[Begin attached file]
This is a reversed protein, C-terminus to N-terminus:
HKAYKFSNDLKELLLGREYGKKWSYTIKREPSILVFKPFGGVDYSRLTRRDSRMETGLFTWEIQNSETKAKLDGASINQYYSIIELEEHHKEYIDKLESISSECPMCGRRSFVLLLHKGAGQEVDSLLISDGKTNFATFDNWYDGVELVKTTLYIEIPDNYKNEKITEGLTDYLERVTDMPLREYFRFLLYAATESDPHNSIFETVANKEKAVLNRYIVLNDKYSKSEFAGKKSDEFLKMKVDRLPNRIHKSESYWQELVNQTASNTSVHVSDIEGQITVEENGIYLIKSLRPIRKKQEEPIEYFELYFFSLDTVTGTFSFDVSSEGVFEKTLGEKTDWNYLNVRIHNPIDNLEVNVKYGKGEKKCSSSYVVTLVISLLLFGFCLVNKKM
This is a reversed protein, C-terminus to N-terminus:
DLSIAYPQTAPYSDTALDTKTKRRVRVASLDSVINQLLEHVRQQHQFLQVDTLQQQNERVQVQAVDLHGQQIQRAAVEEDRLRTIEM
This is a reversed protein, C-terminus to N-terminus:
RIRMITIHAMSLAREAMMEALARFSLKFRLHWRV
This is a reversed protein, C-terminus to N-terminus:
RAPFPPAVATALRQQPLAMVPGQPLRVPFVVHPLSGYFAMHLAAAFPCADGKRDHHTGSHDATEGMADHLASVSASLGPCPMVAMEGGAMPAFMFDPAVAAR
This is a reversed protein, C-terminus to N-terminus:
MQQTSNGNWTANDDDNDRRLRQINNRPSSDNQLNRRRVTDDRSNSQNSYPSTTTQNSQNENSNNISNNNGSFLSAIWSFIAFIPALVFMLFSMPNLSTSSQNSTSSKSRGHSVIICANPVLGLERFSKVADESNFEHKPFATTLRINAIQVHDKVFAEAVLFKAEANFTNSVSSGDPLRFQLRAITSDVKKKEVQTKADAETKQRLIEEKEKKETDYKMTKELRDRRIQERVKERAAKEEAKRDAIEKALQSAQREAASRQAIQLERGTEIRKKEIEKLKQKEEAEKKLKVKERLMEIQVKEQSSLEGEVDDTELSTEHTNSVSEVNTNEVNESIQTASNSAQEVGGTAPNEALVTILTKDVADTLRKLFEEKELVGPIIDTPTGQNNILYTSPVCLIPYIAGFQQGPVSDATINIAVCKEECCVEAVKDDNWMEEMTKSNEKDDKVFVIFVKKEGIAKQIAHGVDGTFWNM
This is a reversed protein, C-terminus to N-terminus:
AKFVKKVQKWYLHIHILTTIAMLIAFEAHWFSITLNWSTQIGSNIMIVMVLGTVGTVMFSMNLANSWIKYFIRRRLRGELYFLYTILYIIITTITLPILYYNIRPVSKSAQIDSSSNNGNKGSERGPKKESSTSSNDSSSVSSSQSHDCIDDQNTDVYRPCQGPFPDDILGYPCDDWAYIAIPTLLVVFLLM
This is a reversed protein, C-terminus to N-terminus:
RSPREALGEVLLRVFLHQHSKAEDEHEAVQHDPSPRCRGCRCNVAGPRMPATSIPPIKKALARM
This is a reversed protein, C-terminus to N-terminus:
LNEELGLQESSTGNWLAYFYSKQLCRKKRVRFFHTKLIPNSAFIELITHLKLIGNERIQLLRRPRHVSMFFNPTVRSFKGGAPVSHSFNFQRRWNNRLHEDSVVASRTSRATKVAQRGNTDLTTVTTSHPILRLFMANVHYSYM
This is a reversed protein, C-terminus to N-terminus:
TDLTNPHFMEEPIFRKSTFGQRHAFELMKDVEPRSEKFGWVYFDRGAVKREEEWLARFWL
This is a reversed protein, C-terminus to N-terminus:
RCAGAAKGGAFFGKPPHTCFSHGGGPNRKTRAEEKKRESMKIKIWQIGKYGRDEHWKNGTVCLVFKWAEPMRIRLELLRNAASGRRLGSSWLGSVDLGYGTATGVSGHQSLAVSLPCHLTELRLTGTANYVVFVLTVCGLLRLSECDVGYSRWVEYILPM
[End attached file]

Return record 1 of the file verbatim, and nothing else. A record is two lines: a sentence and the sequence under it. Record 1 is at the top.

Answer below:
This is a reversed protein, C-terminus to N-terminus:
HKAYKFSNDLKELLLGREYGKKWSYTIKREPSILVFKPFGGVDYSRLTRRDSRMETGLFTWEIQNSETKAKLDGASINQYYSIIELEEHHKEYIDKLESISSECPMCGRRSFVLLLHKGAGQEVDSLLISDGKTNFATFDNWYDGVELVKTTLYIEIPDNYKNEKITEGLTDYLERVTDMPLREYFRFLLYAATESDPHNSIFETVANKEKAVLNRYIVLNDKYSKSEFAGKKSDEFLKMKVDRLPNRIHKSESYWQELVNQTASNTSVHVSDIEGQITVEENGIYLIKSLRPIRKKQEEPIEYFELYFFSLDTVTGTFSFDVSSEGVFEKTLGEKTDWNYLNVRIHNPIDNLEVNVKYGKGEKKCSSSYVVTLVISLLLFGFCLVNKKM